• Metal stamps and rubber stamps.
     

  • SPECIFIC OUTCOME 4 
    Document forgery methods are described in context to forensic questioned document examinations. 
    OUTCOME RANGE 
    This specific outcome only refers to forging of documents by erasure and alterations. 

    ASSESSMENT CRITERIA
     

    ASSESSMENT CRITERION 1 
    Erasures and alterations to original documents are described in context of forensic examinations. 
    ASSESSMENT CRITERION RANGE 
    Types refer to, but are not limited to:
  • Mechanical, chemical, removal or excision, additions and insertions, and transfer by means of copying.
     

  • ASSESSMENT CRITERION 2 
    The effect of different types of paper tears and cuts on documents is described in context to forensic examinations of questioned documents. 
    ASSESSMENT CRITERION RANGE 
    Paper tears and cuts here refer to, but are not limited to:
  • Haphazard, straight, and perforated.
     

  • ASSESSMENT CRITERION 3 
    The impact of damage to documents is explained in context of forensic questioned document examinations. 
    ASSESSMENT CRITERION RANGE 
    Damage refers to but is not limited to:
  • Burned/charred, stained, torn and perforated documents.
     

  • SPECIFIC OUTCOME 5 
    Explain the falsfication of documents for purposes of identification. 

    ASSESSMENT CRITERIA
     

    ASSESSMENT CRITERION 1 
    Types of documents for purposes of identification are named by using examples. 

    ASSESSMENT CRITERION 2 
    Security characteristics in passports and identity documents are described in context to forensic questioned document examinations. 

    ASSESSMENT CRITERION 3 
    Methods of falsification of documents for purposes of identification are explained in context to forensic questioned document examinations. 
    ASSESSMENT CRITERION RANGE 
    Methods refer to but are not limited to:
  • Methods that can documents forged in their entirety, genuine documents which are altered and particulars in a genuine document which has been changed.

    Documents refer to but are not limited to: identity documents and passports.
     


  • UNIT STANDARD ACCREDITATION AND MODERATION OPTIONS 
  • Any individual who wishes to be assessed against this unit standard (including assessment of RPL) may apply to an assessment agency, assessor or provider institution accredited by the relevant ETQA, or with an ETQA that has a Memorandum of Understanding with the relevant ETQA.
  • Anyone assessing a learner against this unit standard must be registered as an assessor with the relevant ETQA, or with an ETQA that has a Memorandum of Understanding with the relevant ETQA. Assessors must be competent in the outcome of the Unit Standard.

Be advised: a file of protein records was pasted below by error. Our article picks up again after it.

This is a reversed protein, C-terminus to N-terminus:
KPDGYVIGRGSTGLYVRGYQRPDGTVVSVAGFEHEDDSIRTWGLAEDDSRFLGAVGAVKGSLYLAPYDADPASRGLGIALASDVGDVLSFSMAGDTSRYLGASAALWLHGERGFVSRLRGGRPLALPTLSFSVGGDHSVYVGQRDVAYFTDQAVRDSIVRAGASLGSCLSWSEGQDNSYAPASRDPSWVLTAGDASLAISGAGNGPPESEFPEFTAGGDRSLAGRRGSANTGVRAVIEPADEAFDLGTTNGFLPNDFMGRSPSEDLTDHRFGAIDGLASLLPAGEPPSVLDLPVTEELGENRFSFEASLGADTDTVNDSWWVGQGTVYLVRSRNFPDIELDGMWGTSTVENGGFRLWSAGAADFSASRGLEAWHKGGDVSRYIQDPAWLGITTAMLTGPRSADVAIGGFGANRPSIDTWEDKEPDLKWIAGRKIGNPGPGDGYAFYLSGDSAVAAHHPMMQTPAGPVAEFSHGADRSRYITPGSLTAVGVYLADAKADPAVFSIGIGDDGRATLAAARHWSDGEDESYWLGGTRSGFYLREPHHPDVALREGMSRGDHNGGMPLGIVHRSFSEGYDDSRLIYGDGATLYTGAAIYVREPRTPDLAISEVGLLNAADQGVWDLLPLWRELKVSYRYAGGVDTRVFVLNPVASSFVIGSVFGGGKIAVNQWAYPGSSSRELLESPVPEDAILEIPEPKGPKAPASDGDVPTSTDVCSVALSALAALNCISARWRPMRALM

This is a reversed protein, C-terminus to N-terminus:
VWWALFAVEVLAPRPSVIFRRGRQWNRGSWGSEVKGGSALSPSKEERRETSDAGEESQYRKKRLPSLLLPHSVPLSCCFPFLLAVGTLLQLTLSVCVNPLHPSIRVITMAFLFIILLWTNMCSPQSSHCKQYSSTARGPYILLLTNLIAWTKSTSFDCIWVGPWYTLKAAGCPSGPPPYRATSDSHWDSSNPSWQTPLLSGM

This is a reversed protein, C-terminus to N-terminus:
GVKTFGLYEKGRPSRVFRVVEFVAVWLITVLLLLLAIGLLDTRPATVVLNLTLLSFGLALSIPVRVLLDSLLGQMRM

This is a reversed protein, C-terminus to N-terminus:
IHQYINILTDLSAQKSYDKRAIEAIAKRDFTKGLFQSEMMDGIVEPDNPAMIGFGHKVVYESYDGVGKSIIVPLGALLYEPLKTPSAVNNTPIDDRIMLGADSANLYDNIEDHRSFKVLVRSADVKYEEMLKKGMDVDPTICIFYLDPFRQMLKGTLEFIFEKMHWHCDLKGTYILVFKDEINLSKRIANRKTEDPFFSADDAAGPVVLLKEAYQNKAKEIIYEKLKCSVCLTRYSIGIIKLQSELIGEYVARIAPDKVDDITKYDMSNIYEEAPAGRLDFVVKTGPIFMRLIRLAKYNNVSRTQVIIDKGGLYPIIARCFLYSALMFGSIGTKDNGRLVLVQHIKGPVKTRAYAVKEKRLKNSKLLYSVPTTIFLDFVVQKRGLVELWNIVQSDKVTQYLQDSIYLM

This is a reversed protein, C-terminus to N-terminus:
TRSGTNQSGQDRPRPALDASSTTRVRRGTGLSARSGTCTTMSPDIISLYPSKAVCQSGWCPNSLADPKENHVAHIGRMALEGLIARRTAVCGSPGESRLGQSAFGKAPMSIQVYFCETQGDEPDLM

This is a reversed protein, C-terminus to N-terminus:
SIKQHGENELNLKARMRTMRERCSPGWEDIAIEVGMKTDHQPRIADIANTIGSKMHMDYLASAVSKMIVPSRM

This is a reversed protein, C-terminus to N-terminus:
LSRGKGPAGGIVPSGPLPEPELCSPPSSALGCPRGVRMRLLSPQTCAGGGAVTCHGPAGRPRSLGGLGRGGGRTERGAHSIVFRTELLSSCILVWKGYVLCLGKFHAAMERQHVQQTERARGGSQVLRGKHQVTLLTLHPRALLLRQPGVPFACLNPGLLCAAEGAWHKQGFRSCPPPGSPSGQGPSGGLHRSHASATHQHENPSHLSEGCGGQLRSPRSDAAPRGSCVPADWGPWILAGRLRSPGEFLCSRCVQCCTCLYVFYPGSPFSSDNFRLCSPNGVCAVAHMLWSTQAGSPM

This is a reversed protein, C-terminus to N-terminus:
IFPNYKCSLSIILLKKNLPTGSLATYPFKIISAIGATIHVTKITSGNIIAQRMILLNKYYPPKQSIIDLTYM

• Any institution offering learning that will enable achievement of this unit standard or assessing this unit standard must be accredited as a provider with the relevant ETQA or with an ETQA that has a Memorandum of Understanding with the relevant ETQA.
  • Moderation of assessment will be conducted by the relevant ETQA according to the moderation guidelines in the relevant qualification and the relevant ETQA procedures. 

  • UNIT STANDARD ESSENTIAL EMBEDDED KNOWLEDGE 
  • Current and as amended Civil Proceedings Evidence Act (Act 25 of 1965).
  • Current and as amended Section 212 (4) (a) of the Criminal Procedure Act (Act 51 of 1977).
  • Current relevant occupational health and safety legislation.
  • Principles of forensic investigation.
  • Overview of the fields of forensic science.
  • Principles of investigations.
  • Principles of scene of incidence investigation.
  • Elementary science principles. 

  • UNIT STANDARD DEVELOPMENTAL OUTCOME 
    N/A 

    UNIT STANDARD LINKAGES 
    N/A 


    Critical Cross-field Outcomes (CCFO): 

    UNIT STANDARD CCFO IDENTIFYING 
    Identify and solve problems in which responses display that responsible decisions, using critical thinking, have been made. 

    UNIT STANDARD CCFO WORKING 
    Work effectively with others as a member of a team, group, organisation or community. 

    UNIT STANDARD CCFO ORGANISING 
    Organise and manage oneself and one's activities responsibly and effectively. 

    UNIT STANDARD CCFO COLLECTING 
    Collect, analyse, organise and critically evaluate information. 

    UNIT STANDARD CCFO COMMUNICATING 
    Communicate effectively using visual, mathematical, and/or language skills in the modes of written and/or oral presentation. 

    UNIT STANDARD CCFO SCIENCE 
    Use science and technology effectively and critically, show responsibility towards the environment and the health of others. 

    UNIT STANDARD CCFO DEMONSTRATING 
    Demonstrate an understanding of the world as a set of related systems by recognising that problem-solving contexts do not exist in isolation. 

    UNIT STANDARD CCFO CONTRIBUTING 
    Contribute to the full personal development of each learner and the social and economic development of the society at large, by making it the underlying intention of any programme of learning to make an individual aware of the importance of:
  • Reflecting on and exploring a variety of strategies to learn more effectively.